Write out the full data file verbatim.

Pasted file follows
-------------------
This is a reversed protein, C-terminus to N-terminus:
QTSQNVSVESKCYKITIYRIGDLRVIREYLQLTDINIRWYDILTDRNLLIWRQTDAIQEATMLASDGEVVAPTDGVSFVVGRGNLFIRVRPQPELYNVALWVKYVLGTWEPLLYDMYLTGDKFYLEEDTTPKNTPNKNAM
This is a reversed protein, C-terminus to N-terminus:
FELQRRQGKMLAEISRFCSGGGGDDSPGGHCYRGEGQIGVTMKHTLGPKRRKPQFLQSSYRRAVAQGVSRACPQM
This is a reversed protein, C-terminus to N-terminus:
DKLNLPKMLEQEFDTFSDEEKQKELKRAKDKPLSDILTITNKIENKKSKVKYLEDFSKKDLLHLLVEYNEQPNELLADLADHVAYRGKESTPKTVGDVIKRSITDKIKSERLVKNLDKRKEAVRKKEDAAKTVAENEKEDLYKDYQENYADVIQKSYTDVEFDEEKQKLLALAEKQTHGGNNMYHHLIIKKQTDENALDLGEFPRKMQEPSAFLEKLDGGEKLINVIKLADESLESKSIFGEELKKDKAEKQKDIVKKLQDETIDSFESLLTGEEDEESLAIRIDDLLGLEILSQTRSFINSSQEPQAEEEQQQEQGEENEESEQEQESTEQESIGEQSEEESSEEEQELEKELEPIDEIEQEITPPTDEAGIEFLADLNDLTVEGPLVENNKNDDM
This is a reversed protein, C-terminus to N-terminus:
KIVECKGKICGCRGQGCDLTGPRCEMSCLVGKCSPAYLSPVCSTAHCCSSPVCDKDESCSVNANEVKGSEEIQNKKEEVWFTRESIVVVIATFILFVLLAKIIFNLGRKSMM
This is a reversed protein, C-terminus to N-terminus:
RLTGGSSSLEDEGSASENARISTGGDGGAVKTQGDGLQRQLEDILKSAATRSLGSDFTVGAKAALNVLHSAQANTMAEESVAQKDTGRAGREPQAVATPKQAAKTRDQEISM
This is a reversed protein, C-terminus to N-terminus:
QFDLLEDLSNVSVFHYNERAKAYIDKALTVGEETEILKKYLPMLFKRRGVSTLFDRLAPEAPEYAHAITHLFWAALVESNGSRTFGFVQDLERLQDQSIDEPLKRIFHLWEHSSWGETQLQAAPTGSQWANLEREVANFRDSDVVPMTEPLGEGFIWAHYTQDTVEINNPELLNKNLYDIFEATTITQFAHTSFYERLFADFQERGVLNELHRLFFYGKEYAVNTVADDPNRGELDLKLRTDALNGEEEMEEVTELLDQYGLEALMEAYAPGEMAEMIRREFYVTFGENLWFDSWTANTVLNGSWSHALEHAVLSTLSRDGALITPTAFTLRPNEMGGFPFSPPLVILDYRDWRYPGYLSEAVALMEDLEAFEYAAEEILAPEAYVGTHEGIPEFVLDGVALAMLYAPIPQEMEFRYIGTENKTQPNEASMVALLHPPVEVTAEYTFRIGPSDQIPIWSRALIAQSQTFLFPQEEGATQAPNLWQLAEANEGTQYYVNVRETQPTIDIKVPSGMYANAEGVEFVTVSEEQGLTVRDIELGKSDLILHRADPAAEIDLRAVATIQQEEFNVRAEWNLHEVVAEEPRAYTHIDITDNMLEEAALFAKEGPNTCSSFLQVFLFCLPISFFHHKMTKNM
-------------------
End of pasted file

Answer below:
This is a reversed protein, C-terminus to N-terminus:
QTSQNVSVESKCYKITIYRIGDLRVIREYLQLTDINIRWYDILTDRNLLIWRQTDAIQEATMLASDGEVVAPTDGVSFVVGRGNLFIRVRPQPELYNVALWVKYVLGTWEPLLYDMYLTGDKFYLEEDTTPKNTPNKNAM
This is a reversed protein, C-terminus to N-terminus:
FELQRRQGKMLAEISRFCSGGGGDDSPGGHCYRGEGQIGVTMKHTLGPKRRKPQFLQSSYRRAVAQGVSRACPQM
This is a reversed protein, C-terminus to N-terminus:
DKLNLPKMLEQEFDTFSDEEKQKELKRAKDKPLSDILTITNKIENKKSKVKYLEDFSKKDLLHLLVEYNEQPNELLADLADHVAYRGKESTPKTVGDVIKRSITDKIKSERLVKNLDKRKEAVRKKEDAAKTVAENEKEDLYKDYQENYADVIQKSYTDVEFDEEKQKLLALAEKQTHGGNNMYHHLIIKKQTDENALDLGEFPRKMQEPSAFLEKLDGGEKLINVIKLADESLESKSIFGEELKKDKAEKQKDIVKKLQDETIDSFESLLTGEEDEESLAIRIDDLLGLEILSQTRSFINSSQEPQAEEEQQQEQGEENEESEQEQESTEQESIGEQSEEESSEEEQELEKELEPIDEIEQEITPPTDEAGIEFLADLNDLTVEGPLVENNKNDDM
This is a reversed protein, C-terminus to N-terminus:
KIVECKGKICGCRGQGCDLTGPRCEMSCLVGKCSPAYLSPVCSTAHCCSSPVCDKDESCSVNANEVKGSEEIQNKKEEVWFTRESIVVVIATFILFVLLAKIIFNLGRKSMM
This is a reversed protein, C-terminus to N-terminus:
RLTGGSSSLEDEGSASENARISTGGDGGAVKTQGDGLQRQLEDILKSAATRSLGSDFTVGAKAALNVLHSAQANTMAEESVAQKDTGRAGREPQAVATPKQAAKTRDQEISM
This is a reversed protein, C-terminus to N-terminus:
QFDLLEDLSNVSVFHYNERAKAYIDKALTVGEETEILKKYLPMLFKRRGVSTLFDRLAPEAPEYAHAITHLFWAALVESNGSRTFGFVQDLERLQDQSIDEPLKRIFHLWEHSSWGETQLQAAPTGSQWANLEREVANFRDSDVVPMTEPLGEGFIWAHYTQDTVEINNPELLNKNLYDIFEATTITQFAHTSFYERLFADFQERGVLNELHRLFFYGKEYAVNTVADDPNRGELDLKLRTDALNGEEEMEEVTELLDQYGLEALMEAYAPGEMAEMIRREFYVTFGENLWFDSWTANTVLNGSWSHALEHAVLSTLSRDGALITPTAFTLRPNEMGGFPFSPPLVILDYRDWRYPGYLSEAVALMEDLEAFEYAAEEILAPEAYVGTHEGIPEFVLDGVALAMLYAPIPQEMEFRYIGTENKTQPNEASMVALLHPPVEVTAEYTFRIGPSDQIPIWSRALIAQSQTFLFPQEEGATQAPNLWQLAEANEGTQYYVNVRETQPTIDIKVPSGMYANAEGVEFVTVSEEQGLTVRDIELGKSDLILHRADPAAEIDLRAVATIQQEEFNVRAEWNLHEVVAEEPRAYTHIDITDNMLEEAALFAKEGPNTCSSFLQVFLFCLPISFFHHKMTKNM